The proposal will move North Carolina from 44th in total tax burden nationwide to 17th, Tillis said.
The measure replaces the three-tier personal income tax system with a flat tax of 5.8 percent in 2014, which drops to 5.75 percent in subsequent years. Standard deductions increase to $7,500 for single filers, $12,000 for heads of households and $15,000 for married couples.
Deductions for mortgage interest on first homes, something that had been a point of contention between the House and the Senate, will be capped at $20,000. Charitable contributions will remain fully deductible, and the state will continue to offer a child tax credit and exempt Social Security income from state taxes.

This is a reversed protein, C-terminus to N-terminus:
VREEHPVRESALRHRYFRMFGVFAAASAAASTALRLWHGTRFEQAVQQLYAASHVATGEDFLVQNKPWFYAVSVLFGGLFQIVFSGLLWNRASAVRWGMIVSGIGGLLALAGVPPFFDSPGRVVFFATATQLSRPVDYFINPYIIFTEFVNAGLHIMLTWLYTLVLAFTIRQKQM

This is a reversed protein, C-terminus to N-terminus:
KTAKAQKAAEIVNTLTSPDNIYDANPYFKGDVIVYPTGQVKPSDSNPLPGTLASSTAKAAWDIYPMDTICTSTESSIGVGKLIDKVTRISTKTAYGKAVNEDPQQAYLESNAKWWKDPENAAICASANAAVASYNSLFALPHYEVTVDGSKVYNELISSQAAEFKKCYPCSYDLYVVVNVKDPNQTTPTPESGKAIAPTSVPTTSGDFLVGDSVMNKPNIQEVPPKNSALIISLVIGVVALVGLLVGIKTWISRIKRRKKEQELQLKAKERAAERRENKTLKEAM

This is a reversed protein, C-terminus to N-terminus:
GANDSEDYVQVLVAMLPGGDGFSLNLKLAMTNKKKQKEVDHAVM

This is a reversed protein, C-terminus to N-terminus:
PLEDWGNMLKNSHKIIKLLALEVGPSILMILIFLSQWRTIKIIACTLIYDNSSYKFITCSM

The corporate tax rate will be cut 29 percent in two years, from 6.9 percent now to 5 percent by 2015. If North Carolina meets revenue targets in the coming years, officials said, the corporate rate will drop even further, to 4 percent in 2016 and 3 percent in 2017.
The deal also repeals the estate tax, caps the state gas tax and preserves the sale tax refund for nonprofit groups.